Diseases that make you cough and sneeze, like the flu, can spread easily through the community. Find out how good hygiene helps stop diseases spreading.
Respiratory close contact infectious disease
Gabrielle Paringatai (presenter): My whānau is a precious taonga and I’m a strong believer in the saying ‘A healthy whānau is a happy whānau’. However infectious diseases affect a significant amount of our people, especially our tamariki. But if we immunise our tamariki and teach them good hygiene practices such as hand-washing skills and covering coughs or sneezes, these diseases can be prevented.
What are close contact infectious diseases?
Dr Michael Baker (associate professor): Well, close contact infectious diseases would be the commonest infections in New Zealand now and these are infections that are transmitted between people in often quite casual situations like coughing and sneezing for the respiratory ones.
Gabrielle Paringatai: These infections are spread in three ways:
- Spread by droplets from coughing and sneezing.
- Direct contact with items contaminated by droplets or other secretions.
- Direct physical contact with other people.
These infections can be prevented if tamariki are immunised.
Dr Michael Baker: Immunisation is still the best way of preventing our most serious infectious diseases and some of these are also the close contact diseases like some forms of pneumonia and whooping cough or pertussis.
Hand-washing is one of the best ways of controlling the spread of these common infections. Washing your hands thoroughly with hot water and soap kills a lot of bacteria and also viruses.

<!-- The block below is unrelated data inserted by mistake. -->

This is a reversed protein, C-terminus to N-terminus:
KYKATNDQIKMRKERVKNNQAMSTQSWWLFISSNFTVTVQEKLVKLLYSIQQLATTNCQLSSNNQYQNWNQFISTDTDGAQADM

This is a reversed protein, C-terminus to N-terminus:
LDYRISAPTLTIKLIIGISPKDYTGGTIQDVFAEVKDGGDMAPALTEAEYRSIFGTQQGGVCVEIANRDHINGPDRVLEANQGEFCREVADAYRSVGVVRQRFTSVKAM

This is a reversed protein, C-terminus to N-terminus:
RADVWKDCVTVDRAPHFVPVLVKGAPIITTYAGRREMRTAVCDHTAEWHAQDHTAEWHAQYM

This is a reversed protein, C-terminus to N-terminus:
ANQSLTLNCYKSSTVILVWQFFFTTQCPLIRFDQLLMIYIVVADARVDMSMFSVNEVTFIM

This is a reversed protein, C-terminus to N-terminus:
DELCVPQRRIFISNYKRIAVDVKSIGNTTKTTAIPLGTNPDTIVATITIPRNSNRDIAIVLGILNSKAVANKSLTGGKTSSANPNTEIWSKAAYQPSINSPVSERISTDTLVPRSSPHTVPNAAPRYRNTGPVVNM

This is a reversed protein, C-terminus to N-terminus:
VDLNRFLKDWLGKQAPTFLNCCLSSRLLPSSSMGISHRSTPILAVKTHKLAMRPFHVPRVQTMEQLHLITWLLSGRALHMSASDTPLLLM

Gabrielle Paringatai: The correct way to wash your hands is shown in these simple steps.
- Wet your hands under clean and running water.
- Put soap on your hands.
- Rub your hands together for 20 seconds.
- Rinse well.
- And dry your hands.
What is the correct way to cover a cough or a sneeze?
‘I usually cough like that [into the shoulder of my top].’
‘I probably use my hand.’
‘It’s probably just like [cough into my hand] even though that’s kind of disease right there but they’ve got like hand sanitiser and stuff now, so it’s all good if you’ve got that in your bag.’
‘Tissue or my hand.’
Dr Michael Baker: The best thing is to cough into your sleeve or your elbow, for example [cough] or [cough] and a lot of the time we are caught out without a tissue and so that’s a good thing to do.
What are the symptoms of chest infections?
Gabrielle Paringatai: The symptoms of common chest infections include the following. If your child has a cough, sore throat, fast breathing, fever, not feeding, drowsy meaning no energy, or vomiting.
Seek medical attention if your child has any of these symptoms. It is important to keep a sick child at home to prevent the spread of infection.
How do we prevent chest infections?
The most effective ways of protecting tamariki from infectious diseases are to:
- keep sick older children and adults away from our tamariki
- keeping a sick child away from those who are well
- hygiene – develop good habits that keep us healthy.
I personally believe that it is important to immunise our tamariki and teach them simple yet effective hygiene practices such as hand-washing techniques, covering coughs or sneezes and keeping sick people away from healthy children.
By putting these common sense practices in place, we will prevent our tamariki from developing serious illnesses. By choosing to immunise our tamariki, we are providing them with the best chance for a long and healthy future.
Remember if you have any concerns about your child’s health, you can call the free Healthline for healthy advice on 0800 611 116, 24 hours a day.
This video was produced by the Ministry of Health together with Health TV.